This page was archived on October 2020.


Regional and global issue

49 - Relations with China on Syria, wider Middle East and Africa

Grade: B
Unity 4/5
Resources 3/5
Outcome 6/10
Total 13/20
Scorecard 2014: B- (11/20)

While China expressed concerns regarding this year’s security developmentsin the wider Middle East, it refused to get directly involved.

In the second half of 2014, ISIS emerged in Iraq and Syria, which raised serious concerns among EU member states. On the margins of the tenth ASEM meeting in October, Chinese and European leaders declared that “they [had] reviewed the situation in the Middle East, Northern Africa, and the Sahel and agreed to increase cooperation to counter the common threat of extremism and terrorism in these regions”. However, this position has not yet been followed by concrete measures by China. Despite calls from the US, and to a lesser extent from the EU, China was reluctant to engage in the fight against ISIS militants in Iraq and Syria. At the UN anti-terrorism summit in September, Chinese Foreign Minister Wang Yi recognised the threat and “supported” anti-terrorism efforts by countries in the region, but said China would not share intelligence or commit troops or weapons. China voted in favour of UN Security Council Resolutions 2139 and 2165 on humanitarian access and aid in Syria. However, it did not show any greater willingness to get involved in the Syrian conflict than it did in 2013.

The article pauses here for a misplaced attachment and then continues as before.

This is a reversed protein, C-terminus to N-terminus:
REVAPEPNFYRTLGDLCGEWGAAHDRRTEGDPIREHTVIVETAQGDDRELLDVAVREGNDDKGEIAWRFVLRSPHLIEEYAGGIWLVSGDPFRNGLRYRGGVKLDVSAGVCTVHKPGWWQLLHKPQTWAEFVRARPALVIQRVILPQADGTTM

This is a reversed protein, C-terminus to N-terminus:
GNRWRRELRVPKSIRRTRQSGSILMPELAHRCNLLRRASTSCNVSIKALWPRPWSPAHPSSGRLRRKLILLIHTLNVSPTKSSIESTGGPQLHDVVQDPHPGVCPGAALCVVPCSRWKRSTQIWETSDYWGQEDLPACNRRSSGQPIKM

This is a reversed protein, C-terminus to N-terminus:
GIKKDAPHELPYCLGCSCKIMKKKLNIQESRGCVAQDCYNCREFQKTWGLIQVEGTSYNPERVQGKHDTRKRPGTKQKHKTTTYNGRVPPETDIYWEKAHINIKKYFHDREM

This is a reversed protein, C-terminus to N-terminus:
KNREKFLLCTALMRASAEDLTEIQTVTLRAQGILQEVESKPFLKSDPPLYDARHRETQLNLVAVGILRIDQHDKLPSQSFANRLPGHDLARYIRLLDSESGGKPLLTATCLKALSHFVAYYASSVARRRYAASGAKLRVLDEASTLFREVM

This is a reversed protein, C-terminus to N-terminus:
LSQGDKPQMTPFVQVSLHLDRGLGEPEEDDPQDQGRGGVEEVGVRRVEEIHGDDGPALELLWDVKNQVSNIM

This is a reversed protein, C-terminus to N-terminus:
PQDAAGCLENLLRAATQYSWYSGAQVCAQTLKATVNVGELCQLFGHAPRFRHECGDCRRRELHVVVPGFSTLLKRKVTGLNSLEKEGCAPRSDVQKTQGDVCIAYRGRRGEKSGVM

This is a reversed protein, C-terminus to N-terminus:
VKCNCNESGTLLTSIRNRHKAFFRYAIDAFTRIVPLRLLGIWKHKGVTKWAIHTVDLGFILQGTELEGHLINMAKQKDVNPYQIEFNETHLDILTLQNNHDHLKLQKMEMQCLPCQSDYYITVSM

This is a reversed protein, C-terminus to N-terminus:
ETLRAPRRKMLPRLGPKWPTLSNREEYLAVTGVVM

Meanwhile, China remained involved in peacekeeping missions in Africa. In fact, China now has more personnel in blue helmets in Africa than any other permanent member of the Security Council, including an infantry company in Mali and a full battalion in South Sudan. China also made an important contribution to the response to the Ebola epidemic in Africa in 2014. But while China’s engagement in Africa, mostly within the UN framework, has been increasing, it does not seem to be a top priority on China’s foreign policy agenda. Besides, although this increased involvement often occurs alongside the EU, it does not necessarily result from European efforts to engage China in these areas.